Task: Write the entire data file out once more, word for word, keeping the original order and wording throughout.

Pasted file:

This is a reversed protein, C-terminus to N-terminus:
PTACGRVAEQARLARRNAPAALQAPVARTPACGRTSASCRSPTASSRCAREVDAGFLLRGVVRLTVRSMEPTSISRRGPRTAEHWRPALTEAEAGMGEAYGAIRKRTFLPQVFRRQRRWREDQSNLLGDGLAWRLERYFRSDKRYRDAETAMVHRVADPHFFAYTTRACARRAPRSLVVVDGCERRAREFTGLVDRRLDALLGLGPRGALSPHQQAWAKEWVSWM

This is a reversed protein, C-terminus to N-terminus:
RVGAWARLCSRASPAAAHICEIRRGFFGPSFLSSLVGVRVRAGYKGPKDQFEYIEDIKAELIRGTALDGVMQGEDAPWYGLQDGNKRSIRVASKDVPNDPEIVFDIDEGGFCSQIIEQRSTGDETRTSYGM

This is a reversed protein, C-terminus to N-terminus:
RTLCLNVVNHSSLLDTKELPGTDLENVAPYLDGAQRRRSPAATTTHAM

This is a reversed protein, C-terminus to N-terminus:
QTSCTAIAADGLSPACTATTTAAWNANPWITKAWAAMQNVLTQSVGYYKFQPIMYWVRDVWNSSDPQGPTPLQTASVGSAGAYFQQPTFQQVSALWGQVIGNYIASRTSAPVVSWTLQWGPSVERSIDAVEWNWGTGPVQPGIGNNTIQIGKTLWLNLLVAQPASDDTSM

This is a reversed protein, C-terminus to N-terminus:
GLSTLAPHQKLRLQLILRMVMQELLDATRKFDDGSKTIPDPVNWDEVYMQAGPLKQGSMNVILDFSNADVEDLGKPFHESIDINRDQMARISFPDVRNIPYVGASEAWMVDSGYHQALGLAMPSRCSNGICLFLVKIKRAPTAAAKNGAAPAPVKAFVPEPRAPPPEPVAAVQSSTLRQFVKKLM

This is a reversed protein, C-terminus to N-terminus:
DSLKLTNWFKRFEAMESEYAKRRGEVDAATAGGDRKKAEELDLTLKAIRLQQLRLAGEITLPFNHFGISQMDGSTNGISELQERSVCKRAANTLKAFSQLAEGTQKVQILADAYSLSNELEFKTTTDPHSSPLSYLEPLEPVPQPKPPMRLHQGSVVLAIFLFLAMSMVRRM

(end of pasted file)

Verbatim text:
This is a reversed protein, C-terminus to N-terminus:
PTACGRVAEQARLARRNAPAALQAPVARTPACGRTSASCRSPTASSRCAREVDAGFLLRGVVRLTVRSMEPTSISRRGPRTAEHWRPALTEAEAGMGEAYGAIRKRTFLPQVFRRQRRWREDQSNLLGDGLAWRLERYFRSDKRYRDAETAMVHRVADPHFFAYTTRACARRAPRSLVVVDGCERRAREFTGLVDRRLDALLGLGPRGALSPHQQAWAKEWVSWM

This is a reversed protein, C-terminus to N-terminus:
RVGAWARLCSRASPAAAHICEIRRGFFGPSFLSSLVGVRVRAGYKGPKDQFEYIEDIKAELIRGTALDGVMQGEDAPWYGLQDGNKRSIRVASKDVPNDPEIVFDIDEGGFCSQIIEQRSTGDETRTSYGM

This is a reversed protein, C-terminus to N-terminus:
RTLCLNVVNHSSLLDTKELPGTDLENVAPYLDGAQRRRSPAATTTHAM

This is a reversed protein, C-terminus to N-terminus:
QTSCTAIAADGLSPACTATTTAAWNANPWITKAWAAMQNVLTQSVGYYKFQPIMYWVRDVWNSSDPQGPTPLQTASVGSAGAYFQQPTFQQVSALWGQVIGNYIASRTSAPVVSWTLQWGPSVERSIDAVEWNWGTGPVQPGIGNNTIQIGKTLWLNLLVAQPASDDTSM

This is a reversed protein, C-terminus to N-terminus:
GLSTLAPHQKLRLQLILRMVMQELLDATRKFDDGSKTIPDPVNWDEVYMQAGPLKQGSMNVILDFSNADVEDLGKPFHESIDINRDQMARISFPDVRNIPYVGASEAWMVDSGYHQALGLAMPSRCSNGICLFLVKIKRAPTAAAKNGAAPAPVKAFVPEPRAPPPEPVAAVQSSTLRQFVKKLM

This is a reversed protein, C-terminus to N-terminus:
DSLKLTNWFKRFEAMESEYAKRRGEVDAATAGGDRKKAEELDLTLKAIRLQQLRLAGEITLPFNHFGISQMDGSTNGISELQERSVCKRAANTLKAFSQLAEGTQKVQILADAYSLSNELEFKTTTDPHSSPLSYLEPLEPVPQPKPPMRLHQGSVVLAIFLFLAMSMVRRM